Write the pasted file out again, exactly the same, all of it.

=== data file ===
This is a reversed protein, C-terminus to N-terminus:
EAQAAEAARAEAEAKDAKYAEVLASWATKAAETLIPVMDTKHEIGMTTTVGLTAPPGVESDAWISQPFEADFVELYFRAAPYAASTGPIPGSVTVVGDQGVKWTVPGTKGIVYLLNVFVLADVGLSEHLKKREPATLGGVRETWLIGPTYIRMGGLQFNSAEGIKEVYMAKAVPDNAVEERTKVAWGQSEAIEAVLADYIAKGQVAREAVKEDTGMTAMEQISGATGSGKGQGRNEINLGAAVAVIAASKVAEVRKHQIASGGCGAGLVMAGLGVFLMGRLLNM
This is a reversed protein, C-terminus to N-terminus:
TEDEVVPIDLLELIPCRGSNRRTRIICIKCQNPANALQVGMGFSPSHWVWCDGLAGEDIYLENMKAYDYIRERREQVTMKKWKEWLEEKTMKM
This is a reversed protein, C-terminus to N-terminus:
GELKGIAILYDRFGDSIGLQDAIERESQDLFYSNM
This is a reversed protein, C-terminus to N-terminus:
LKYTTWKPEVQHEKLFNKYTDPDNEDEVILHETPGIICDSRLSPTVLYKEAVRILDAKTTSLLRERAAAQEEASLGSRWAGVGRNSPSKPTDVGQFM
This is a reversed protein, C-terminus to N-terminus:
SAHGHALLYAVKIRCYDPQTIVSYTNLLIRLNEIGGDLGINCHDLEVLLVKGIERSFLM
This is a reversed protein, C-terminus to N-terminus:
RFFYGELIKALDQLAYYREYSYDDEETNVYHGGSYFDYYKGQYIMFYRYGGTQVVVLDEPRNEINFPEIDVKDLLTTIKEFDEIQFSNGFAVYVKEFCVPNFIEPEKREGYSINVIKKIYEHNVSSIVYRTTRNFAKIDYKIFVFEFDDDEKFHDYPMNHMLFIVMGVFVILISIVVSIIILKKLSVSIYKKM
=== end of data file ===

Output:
This is a reversed protein, C-terminus to N-terminus:
EAQAAEAARAEAEAKDAKYAEVLASWATKAAETLIPVMDTKHEIGMTTTVGLTAPPGVESDAWISQPFEADFVELYFRAAPYAASTGPIPGSVTVVGDQGVKWTVPGTKGIVYLLNVFVLADVGLSEHLKKREPATLGGVRETWLIGPTYIRMGGLQFNSAEGIKEVYMAKAVPDNAVEERTKVAWGQSEAIEAVLADYIAKGQVAREAVKEDTGMTAMEQISGATGSGKGQGRNEINLGAAVAVIAASKVAEVRKHQIASGGCGAGLVMAGLGVFLMGRLLNM
This is a reversed protein, C-terminus to N-terminus:
TEDEVVPIDLLELIPCRGSNRRTRIICIKCQNPANALQVGMGFSPSHWVWCDGLAGEDIYLENMKAYDYIRERREQVTMKKWKEWLEEKTMKM
This is a reversed protein, C-terminus to N-terminus:
GELKGIAILYDRFGDSIGLQDAIERESQDLFYSNM
This is a reversed protein, C-terminus to N-terminus:
LKYTTWKPEVQHEKLFNKYTDPDNEDEVILHETPGIICDSRLSPTVLYKEAVRILDAKTTSLLRERAAAQEEASLGSRWAGVGRNSPSKPTDVGQFM
This is a reversed protein, C-terminus to N-terminus:
SAHGHALLYAVKIRCYDPQTIVSYTNLLIRLNEIGGDLGINCHDLEVLLVKGIERSFLM
This is a reversed protein, C-terminus to N-terminus:
RFFYGELIKALDQLAYYREYSYDDEETNVYHGGSYFDYYKGQYIMFYRYGGTQVVVLDEPRNEINFPEIDVKDLLTTIKEFDEIQFSNGFAVYVKEFCVPNFIEPEKREGYSINVIKKIYEHNVSSIVYRTTRNFAKIDYKIFVFEFDDDEKFHDYPMNHMLFIVMGVFVILISIVVSIIILKKLSVSIYKKM